I love the crunch of this detail in the living room.
The dining table came from a 19th C. boy’s refectory and has 12 individual drawers at every place setting.
And the piece de resistance for me is the painting by Andrea Costa (from Huff Harrington Fine Art) that I rolled up and carried with me across the pond, and had stretched and mounted by my contractor, who was delighted to add framing to his long list of skills!
We changed a few other rooms in the house too, including adding two twin beds to the guest house; injecting a little sex appeal to the smallest bedroom in the house, and retiring the teddy bears in the loft!
The biggest challenge of all was redoing the tiny little bathroom that had kicked off this avalanche in the first place. Turns out people in Provence aren’t used to working in small spaces, so reconfiguring and tiling this diminutive space proved to be the most complex puzzle of all!
The “Why didn’t I do this sooner” moment:
I think every renovation comes with many lessons to be learned and one of the most obvious ones came from the pool house.
For twenty years I’ve avoided the pool house and ignored its existence. Although there was so much about it that was homely, the stone floor bothered me the most; and since I couldn’t come up with an easy way to replace it, I chose to ignore it. But spurred on by the rest of the renovation, and with my Huff’ington team's encouragement, I learned that sometimes the easiest tweaks can make the most dramatic differences. All we had to do was remove the tile surfaces, fill in the seating area, remove the ugly fireplace and paint everything white.
We added a couple of fun hanging lanterns, a bunch of pillows on the banquettes and all of a sudden, guess what didn’t look so bad? The stone floor! Actually with the color scheme of black, white and straw, the floors offer a beautiful contrast and an interesting texture. And it was all so easy! And after ... I now love the floor!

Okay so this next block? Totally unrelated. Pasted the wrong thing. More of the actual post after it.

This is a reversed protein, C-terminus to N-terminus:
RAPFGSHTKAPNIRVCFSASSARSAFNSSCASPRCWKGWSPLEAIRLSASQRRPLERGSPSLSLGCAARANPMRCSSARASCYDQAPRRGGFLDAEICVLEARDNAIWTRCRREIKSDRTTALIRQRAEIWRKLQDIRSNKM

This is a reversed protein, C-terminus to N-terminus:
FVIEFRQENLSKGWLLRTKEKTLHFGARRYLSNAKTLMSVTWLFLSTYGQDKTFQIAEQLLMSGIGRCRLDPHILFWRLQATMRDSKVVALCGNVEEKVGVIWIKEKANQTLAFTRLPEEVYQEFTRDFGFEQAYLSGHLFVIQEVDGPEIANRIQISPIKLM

The overall change:
The house has always been about the outside view, from the terrace and overlooking the valley. But now, I’ve fallen back in love with the view inside, especially from the kitchen to the living room, or out towards the courtyard.
In the end, that's the lesson about renovations, even if it's just a minor tweak: It makes us feel good! If anything, this pandemic has strengthened our bond with our interiors and reinforced our need to "feel good" about our homes. And while the pandemic has also kept me from being in France this summer, I'm so grateful to Atlanta Magazine's Home for bringing it home to me! I think Mary Logan Bikoff, the editor of Atlanta Magazine's Home, put it well in her Editor's letter, "Keep Dreaming."
Ta ta -- and still dreaming,
P.S. Next year, we hope to safely return to France with our Huff Harrington Trips and can't wait to announce the dates. Stay tuned!
PPS: Oh, and did I mention there was another leak? Not actually true, but this year we tackled a few other projects. So there may be more facelift chatter when travel restrictions are lifted ... stay tuned for a little encore.